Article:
Dot Dot Semicolon RCE

The world of bug bounty is somewhat complex since you have to know numerous tools as well as techniques to identify vulnerabilities. Many times, the urge to find vulnerabilities causes us to overlook domains that we believe have nothing. In this article I will tell you about my case with a domain.


I was facing a new program in a bug bounty platform. As similar to each new program, i did all process from the beginning:

  • Searching subdomains: assetfinder, findomain, subfinder, amass, oneforall…
  • Generating permutations over discovered subdomains: dnsgen
  • Verifying live subdomains: httpx
  • Verifying takeovers: subjack
  • Etc ….

After completed this process, i began with a manual recon with alive subdomains, one by one:

  • Clicking in all links
  • Reviewing Javascript files
  • Signing up
  • Searching in
  • Reviewing response headers (web cache poison)
  • Reviewing postmessages
  • Etc…


One of this alive subdomains (which i will refer from now as was showing a simple message:

As there were no content, i tried to discover some juicy directories and files by fuzzing with ffuf:

ffuf -w /wordlists/raft-medium-directories.txt -c -fc 404 -u

Once finished, only platform directory was identified:

When accessed, another simple message was shown, in this case, Hello Platform:

Bad luck 馃檨 . The last thing i did was to review response headers. No information was detailed at all except JSESSIONID cookie:

You would ask yourself why?. Because i remembered that a good friend of mine (@0xd0m7 best hacker in 3rd day of h1-2010 hackerone event) told me:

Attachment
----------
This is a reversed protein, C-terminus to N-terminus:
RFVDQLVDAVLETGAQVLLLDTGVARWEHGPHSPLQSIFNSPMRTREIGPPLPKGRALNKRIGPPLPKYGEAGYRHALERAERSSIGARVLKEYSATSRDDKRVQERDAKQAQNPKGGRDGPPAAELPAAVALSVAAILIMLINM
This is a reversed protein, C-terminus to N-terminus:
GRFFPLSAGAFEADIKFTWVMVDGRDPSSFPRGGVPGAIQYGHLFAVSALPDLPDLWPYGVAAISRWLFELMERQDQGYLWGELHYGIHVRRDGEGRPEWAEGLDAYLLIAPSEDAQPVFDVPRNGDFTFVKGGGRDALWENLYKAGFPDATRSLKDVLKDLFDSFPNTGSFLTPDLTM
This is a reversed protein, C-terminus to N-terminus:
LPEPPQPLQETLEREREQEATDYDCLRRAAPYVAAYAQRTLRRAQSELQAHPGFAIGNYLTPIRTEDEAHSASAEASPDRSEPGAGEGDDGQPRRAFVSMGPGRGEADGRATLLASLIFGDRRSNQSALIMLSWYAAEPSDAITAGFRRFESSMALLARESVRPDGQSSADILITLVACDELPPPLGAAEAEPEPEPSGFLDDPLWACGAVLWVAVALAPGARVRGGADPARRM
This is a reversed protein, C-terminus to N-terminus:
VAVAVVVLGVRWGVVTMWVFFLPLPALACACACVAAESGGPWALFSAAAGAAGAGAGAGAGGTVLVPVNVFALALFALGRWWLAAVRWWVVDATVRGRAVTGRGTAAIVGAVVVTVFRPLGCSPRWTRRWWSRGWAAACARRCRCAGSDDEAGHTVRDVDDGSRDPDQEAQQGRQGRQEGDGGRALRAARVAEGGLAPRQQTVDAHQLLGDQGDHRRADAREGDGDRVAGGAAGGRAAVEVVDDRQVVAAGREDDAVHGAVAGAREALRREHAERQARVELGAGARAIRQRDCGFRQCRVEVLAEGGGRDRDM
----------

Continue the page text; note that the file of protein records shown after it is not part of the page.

“I always try /..;/ in JAVA applications because of path normalization discovered by Orange Tsai.”

So, let’s give it a try to see if it works. Then i appended /..;/ to the URL address;/ and my reaction was… WHAT??!!:

I got access to the deployed Tomcat in server 馃檪 . This happens when you are using reverse proxy with JAVA as your back-end service, which truncates all the trailing parts by semicolon.

In URL;/ the /..;/ it is threated like a directory (in fact, it represents the parent directory) with the /platform whitelist.

When clicked on Host Manager to access the Tomcat application manager but a 404 Not found was shown:

Wait, wait, what was happening?. Damn, URL address didn’t have the /..;/ . I requested again the URL address with /..;/ and got access to login form:

Nice !!! . Next step was to try default username/password for Tomcat. Something was telling me that it was my day. I loaded default credentials and some requests later…. admin/password granted me access to Tomcat:

I couldn’t believe it !!!. From here, we had to try to get RCE by uploading a WAR file with a reverse shell through Deploy war section. I used msfvenom to generate a reverse shell pointing my VPS IP address and port where netcat would be listening:

Through WAR deploy section, the war file was uploaded:

Finally, we set a listener in our VPS server with netcat and requested the application deployed with;/bugbounty. The connection was received, where i tried a whoami command to verify:

With this RCE i received a 4 digits bounty !!!.

Thanks for reading.

“Don’t give up, great things take time”.

Deja una respuesta

Tu direcci贸n de correo electr贸nico no ser谩 publicada. Los campos obligatorios est谩n marcados con *